TAIPEI – Taiwan maintains a special relationship with the United States and has been widely cooperating with Washington to consolidate its diplomatic ties in Latin America that are under threat from China, the island’s minister of foreign affairs said on Thursday.
“The cooperation between United States and Taiwan is in our interest and the bilateral interest,” said Joseph Wu at a press conference.
The island “gives a lot of importance to all allies” who help Taiwan to have a voice in international organizations, said Wu, who also announced that Taiwan’s president, Tsai Ing-wen, wanted to visit them all before the end of her term.
Now, Taiwan has means to maintain its alliances, as it has been working actively with the US on matters of security and foreign affairs, and Washington has also sent officials to allied countries to help Taipei consolidate its ties, according to the minister.
Taiwan has, for example, cooperated with the US on humanitarian aid in Venezuela and also in garnering support in Asia for recognizing Juan Guaido as interim president of the South American country, besides having common interests in fostering freedom and democracy and warding off China’s negative influence, said Wu.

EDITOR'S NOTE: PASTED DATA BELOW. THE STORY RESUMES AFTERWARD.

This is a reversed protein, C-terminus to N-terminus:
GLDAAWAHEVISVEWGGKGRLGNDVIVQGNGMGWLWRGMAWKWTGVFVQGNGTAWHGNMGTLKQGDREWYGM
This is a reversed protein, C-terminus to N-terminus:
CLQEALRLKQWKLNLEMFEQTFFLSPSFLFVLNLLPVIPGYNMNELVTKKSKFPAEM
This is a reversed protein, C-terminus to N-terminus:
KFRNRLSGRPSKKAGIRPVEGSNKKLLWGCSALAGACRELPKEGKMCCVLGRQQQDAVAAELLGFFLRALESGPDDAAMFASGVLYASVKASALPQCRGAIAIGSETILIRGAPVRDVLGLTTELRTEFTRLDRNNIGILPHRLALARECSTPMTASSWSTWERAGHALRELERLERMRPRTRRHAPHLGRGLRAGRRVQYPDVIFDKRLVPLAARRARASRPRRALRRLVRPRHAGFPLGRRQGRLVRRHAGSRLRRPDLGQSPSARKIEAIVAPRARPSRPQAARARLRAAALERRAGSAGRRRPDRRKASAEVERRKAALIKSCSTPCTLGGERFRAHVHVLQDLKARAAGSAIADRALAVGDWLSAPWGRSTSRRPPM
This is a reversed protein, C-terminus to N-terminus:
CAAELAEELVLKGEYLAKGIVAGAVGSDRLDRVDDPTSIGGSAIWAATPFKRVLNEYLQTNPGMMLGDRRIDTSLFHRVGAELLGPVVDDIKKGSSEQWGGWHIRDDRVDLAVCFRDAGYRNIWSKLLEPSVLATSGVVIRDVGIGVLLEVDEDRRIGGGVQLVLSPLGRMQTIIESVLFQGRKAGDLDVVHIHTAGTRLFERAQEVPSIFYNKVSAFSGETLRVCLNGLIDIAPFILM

Taiwan said it was closely monitoring the situation in El Salvador against the decision of the new government to review ties with China and the decision of the Central American country’s top court to provisionally suspend the cancellation of its free trade agreement with the island.
Salvadoran President Salvador Sanchez, who broke off ties with Taiwan and established new ones with China in Aug. 2018, canceled its free trade agreement with the island.
The US condemned El Salvador for breaking off diplomatic ties with Taiwan in an unprecedented move.
After the victory of president-elect Nayib Bukele in the elections and his declarations in favor of reviewing ties with China, Taiwan has been harboring hopes that their ties may resume.
China makes “promises of huge development projects, but we also understand that when the development projects are big, they are not able to finance it by themselves, they need to ask loans from China (...) and this is the debt-trap diplomacy,” said Wu.
Taiwan currently maintains official ties with 17 countries, of which nine are in Latin America and the Caribbean, making it its main diplomatic bastion.